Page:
Constanza Dessain is undertaking a PhD funded by the Arts and Humanities Research Council as part of the South, West and Wales Consortium II Doctoral Award Scheme. Her practice-based research with be supervised by Susanne Klein at the CPFR and Florian Roithmayr at Reading School of Art.
Their cross disciplinary research will take the gelatine relief of the Woodburytype beyond its traditional use as a photographic reproduction method, exploring how its material and processual properties as an imprint can be exploited to give graphic expression to touch and time.
The classical Woodburytype uses a relief printing plate generated presently by CNC milling or 3D printing to generate a 2.5 D image using a pigmented gelatine ink. By using the gelatine ink to produce 2.5 D images imprinted directly from objects and surface structures without the intermediate of a photographic image, Dessain has created a new image forming process with unusual aesthetic effect. They will extend the method’s potential by expanding the scale and the surface height of the gelatinous deposits to make large scale printed works.
Research into print methodologies tends to focus on digital innovations, image reproduction and historic accounts.There is a lack of discussion about the relationship between image and surface in the print, as well as the manner in which the print’s genesis affects the resultant image’s meaning. The variations in the photographic, digital and direct versions of the woodburytype method give it diverse aesthetic and conceptual possibilities for considering the relationship between surface and image. The resultant prints collapse the distinction between optical and tactile knowledge in subtly different ways that illuminate tensions between touch and veracity, resemblance and illusion. Analysis of these will broach the division between technical printmaking discussions and theories of the sensual perception of images.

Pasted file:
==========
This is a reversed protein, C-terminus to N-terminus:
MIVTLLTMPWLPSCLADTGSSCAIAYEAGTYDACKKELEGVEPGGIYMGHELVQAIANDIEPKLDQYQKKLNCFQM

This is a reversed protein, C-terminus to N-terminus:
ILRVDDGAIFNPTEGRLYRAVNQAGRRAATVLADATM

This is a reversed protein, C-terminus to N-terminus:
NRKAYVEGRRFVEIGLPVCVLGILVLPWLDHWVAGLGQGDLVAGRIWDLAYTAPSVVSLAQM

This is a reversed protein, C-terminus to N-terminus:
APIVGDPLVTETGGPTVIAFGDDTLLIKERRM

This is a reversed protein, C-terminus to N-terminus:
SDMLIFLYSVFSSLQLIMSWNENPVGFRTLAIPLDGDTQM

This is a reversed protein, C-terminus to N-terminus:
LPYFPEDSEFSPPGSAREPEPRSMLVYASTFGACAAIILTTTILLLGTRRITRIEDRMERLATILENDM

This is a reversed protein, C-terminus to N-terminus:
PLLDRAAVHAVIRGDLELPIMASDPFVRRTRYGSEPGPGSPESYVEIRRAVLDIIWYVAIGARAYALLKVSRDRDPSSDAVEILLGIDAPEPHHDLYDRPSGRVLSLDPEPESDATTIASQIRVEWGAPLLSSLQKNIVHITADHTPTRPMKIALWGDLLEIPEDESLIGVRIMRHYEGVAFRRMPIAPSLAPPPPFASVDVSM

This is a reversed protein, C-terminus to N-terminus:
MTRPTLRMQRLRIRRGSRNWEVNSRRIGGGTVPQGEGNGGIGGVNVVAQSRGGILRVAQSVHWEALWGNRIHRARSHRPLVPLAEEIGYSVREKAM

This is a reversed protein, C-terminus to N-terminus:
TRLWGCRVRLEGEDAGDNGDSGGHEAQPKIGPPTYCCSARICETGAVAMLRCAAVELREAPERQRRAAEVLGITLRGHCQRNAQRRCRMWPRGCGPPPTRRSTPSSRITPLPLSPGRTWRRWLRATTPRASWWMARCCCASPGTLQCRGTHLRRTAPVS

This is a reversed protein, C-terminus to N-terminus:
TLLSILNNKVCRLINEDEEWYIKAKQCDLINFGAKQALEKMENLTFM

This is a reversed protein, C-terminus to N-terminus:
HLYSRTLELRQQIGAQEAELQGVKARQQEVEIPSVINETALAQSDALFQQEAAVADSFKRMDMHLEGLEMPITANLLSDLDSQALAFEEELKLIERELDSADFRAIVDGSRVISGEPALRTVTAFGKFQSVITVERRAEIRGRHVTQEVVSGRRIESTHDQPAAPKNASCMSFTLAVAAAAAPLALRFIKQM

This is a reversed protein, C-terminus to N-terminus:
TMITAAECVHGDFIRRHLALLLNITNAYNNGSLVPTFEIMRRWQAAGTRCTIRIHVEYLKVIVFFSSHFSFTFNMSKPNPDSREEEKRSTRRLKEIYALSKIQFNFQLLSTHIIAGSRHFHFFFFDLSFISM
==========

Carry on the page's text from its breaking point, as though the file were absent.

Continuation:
The technical research and material experimentation will be driven by an artistic practice which seeks to inflect assumptions about description and recognition, and uses a forensic approach to examine mundane human-object interactions. The gelatine’s capacity to morph through different states will be explored through interventions in artworks which articulate a sense of metamorphosis and destruction. It will provide a strategy for depicting the materials of the human world and their lifespan from production to waste, engaging audiences with their environmental impact.